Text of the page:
Kate Moss at 50: Fashion’s ’90s Bad Girl is Now a Boss Lady Focussed on Wellness

Kate Moss

Kate Moss attends the 2022 Met Gala celebrating 'In America: An Anthology of Fashion' at The Metropolitan Museum of Art on May 2, 2022. Photo: John Shearer/Getty Images

Kate Moss marked the 5-0 milestone on Jan. 16, which is a big turning of a generational page. It is with an alchemical combination of schadenfreude and relief that the eternally luminous model has actually accrued a precipitous number of cake candles, like the rest of us. Alas, her preternatural beauty still defies both gravity and the ravages of a life that, up until recently, was quite fully lived. 

From gap-toothed teenage sensation through her notorious bad girl party years, she has emerged as a boss lady, complete with her own modelling agency and a new wellness brand. 

The ’90s are back in fashion, but this new version is a sanitized one: we have the slip dresses and the platforms, the minimalism and the mom jeans, the chokers and the flannels, but what we don’t have is the charismatic image of Kate Moss everywhere. The woman who made famous the phrase “Nothing tastes as good as skinny feels,” is now a mom herself, counselling, no doubt, a balanced breakfast.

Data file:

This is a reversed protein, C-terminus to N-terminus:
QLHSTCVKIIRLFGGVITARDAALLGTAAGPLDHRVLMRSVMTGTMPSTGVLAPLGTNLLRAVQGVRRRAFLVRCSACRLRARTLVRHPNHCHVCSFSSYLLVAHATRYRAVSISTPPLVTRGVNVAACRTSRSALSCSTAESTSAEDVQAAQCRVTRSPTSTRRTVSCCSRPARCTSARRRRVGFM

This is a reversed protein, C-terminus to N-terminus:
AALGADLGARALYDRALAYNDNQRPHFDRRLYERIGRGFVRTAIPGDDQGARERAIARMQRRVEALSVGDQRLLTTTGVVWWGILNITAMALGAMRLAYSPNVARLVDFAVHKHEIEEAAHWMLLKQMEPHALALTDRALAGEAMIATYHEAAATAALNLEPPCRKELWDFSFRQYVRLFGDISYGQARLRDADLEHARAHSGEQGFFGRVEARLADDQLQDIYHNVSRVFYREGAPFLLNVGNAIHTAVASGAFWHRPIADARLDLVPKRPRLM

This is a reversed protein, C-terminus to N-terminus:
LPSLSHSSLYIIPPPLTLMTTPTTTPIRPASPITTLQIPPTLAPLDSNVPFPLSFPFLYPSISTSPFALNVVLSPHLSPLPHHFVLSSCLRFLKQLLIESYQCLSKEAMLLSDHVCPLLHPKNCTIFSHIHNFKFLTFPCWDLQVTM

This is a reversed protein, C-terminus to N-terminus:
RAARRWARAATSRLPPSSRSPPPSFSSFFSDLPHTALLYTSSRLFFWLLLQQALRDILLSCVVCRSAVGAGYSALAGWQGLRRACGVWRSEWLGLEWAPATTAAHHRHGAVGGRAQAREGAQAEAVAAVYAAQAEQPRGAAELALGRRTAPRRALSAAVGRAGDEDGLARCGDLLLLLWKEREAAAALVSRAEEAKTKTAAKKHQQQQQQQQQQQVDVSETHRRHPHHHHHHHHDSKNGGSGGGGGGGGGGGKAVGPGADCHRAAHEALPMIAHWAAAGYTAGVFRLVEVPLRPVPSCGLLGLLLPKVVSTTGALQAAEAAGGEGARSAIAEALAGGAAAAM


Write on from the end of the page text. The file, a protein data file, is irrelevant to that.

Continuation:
Kate Moss has surfed the zeitgeist magnificently, managing to represent both the best and the worst of our impulses in every era since she was discovered at JFK airport at age 14. On the heels of the OG supermodels, she burst onto the fashion scene in 1990 in a series of photographs taken by Corinne Day that appeared in The Face magazine. They were the opposite of the glamour vibe of the day: stark, black and white, no makeup, not really much in the way of clothes. Moss became an antidote to all that glittered, and those photographs marked the turn toward unadorned that lead directly to the grunge movement in both fashion and music.